The Power of Incremental Change

Today I want to talk about the power of incremental change. So let’s start with a definition: incremental changes are small additions or subtractions of things that occur in regular amounts over time.

To give a silly example, if you normally ate one potato chip with lunch, and added one extra chip each day, by the end of a year you’d be scarfing down entire bags of chips. One chip + one more chip per day eventually equals a whole lot of chips.

But incremental change can do more than overload you with salty snacks. It can change your life. Especially when it comes to money.

It’s really common to be in a situation and just feel completely overwhelmed.

For example, when I was in my early 30s I was newly divorced with a small child.

I was deeply in debt, and had just seen my already-low retirement investments cut in half twice. (Once from stock market losses where the stocks actually went to zero, and once from having to give half of what was left to my ex in the divorce. He had no retirement savings prior to that.)

Then I lost my job.

It was overwhelming to say the least. But I credit a series of small changes for much of my complete financial turnaround.

If you’d told me then that one day I’d be in great shape financially, I could not have imagined how.

But those incremental changes got me to where I am today.

Where Incremental Changes Can Help in Personal Finance

There are two big areas where they can really help money-wise:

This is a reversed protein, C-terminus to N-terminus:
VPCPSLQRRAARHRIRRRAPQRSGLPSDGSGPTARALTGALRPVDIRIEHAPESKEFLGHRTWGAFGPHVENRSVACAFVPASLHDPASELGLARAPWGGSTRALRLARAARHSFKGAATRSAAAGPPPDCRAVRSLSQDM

• Increasing Savings & Investments
  • Paying Down Debt

The basic concept is simple: you make a small, nearly-unnoticeable change with your money.

Maybe you set up auto-savings of 1% of your paycheck, or send an extra 1% to debt per check. 1% is very small!

Then as soon as you’ve adjusted to that (usually 1-3 months later), you increase it by another 1%. Eventually, you’re saving the amount you want without stressing yourself out in the process.

(If you want a detailed example, take a look at how I used the 1% rule to painlessly save up 5 figures.)

Why It’s Powerful

That painless part is key. It works because you don’t have to disrupt your life with major, unsustainable changes. You just have to do a small thing, repeated over time.

It’s also much easier to make a small change than to overcome a huge obstacle in one go.

But even mountains are worn down over time. Wearing away at things works.

Things to Watch Out For

That said, there are a few things to watch out for when you’re making an incremental change with your money.

First, you have to trust the process. It works if you stick with it and give it time!

Second, you have to focus on the right things.

Suppose you get paid twice a month and your net pay is $1631. 1% of that — which you put toward debt or savings/investments — is $16.31 or $32.62 a month. Of course that’s not very much in the big scheme of things. But that is exactly the point.

Focus on how you can find ways to live with out that amount of money, until you adjust to not having it. Then add another 1% and repeat.

Do not focus on how it’s going to take you forever to save up $x or pay down $y at that rate. You won’t be at that rate forever! In fact, you’ll probably be setting aside more than you thought possible before long, without even noticing.

Moving Forward

If $32.62 a month (or whatever your 1% ends up being) feels like a lot to you and causes struggles, it’s ok to go down to an even smaller amount to start with.

Remember that it’s not about the amount or percentage. It’s about the incremental, ongoing changes that add up over time.

Make your changes small enough, and they will be doable. Do them often and long enough, and you’ll change your life.

Harnessing the power of incremental change

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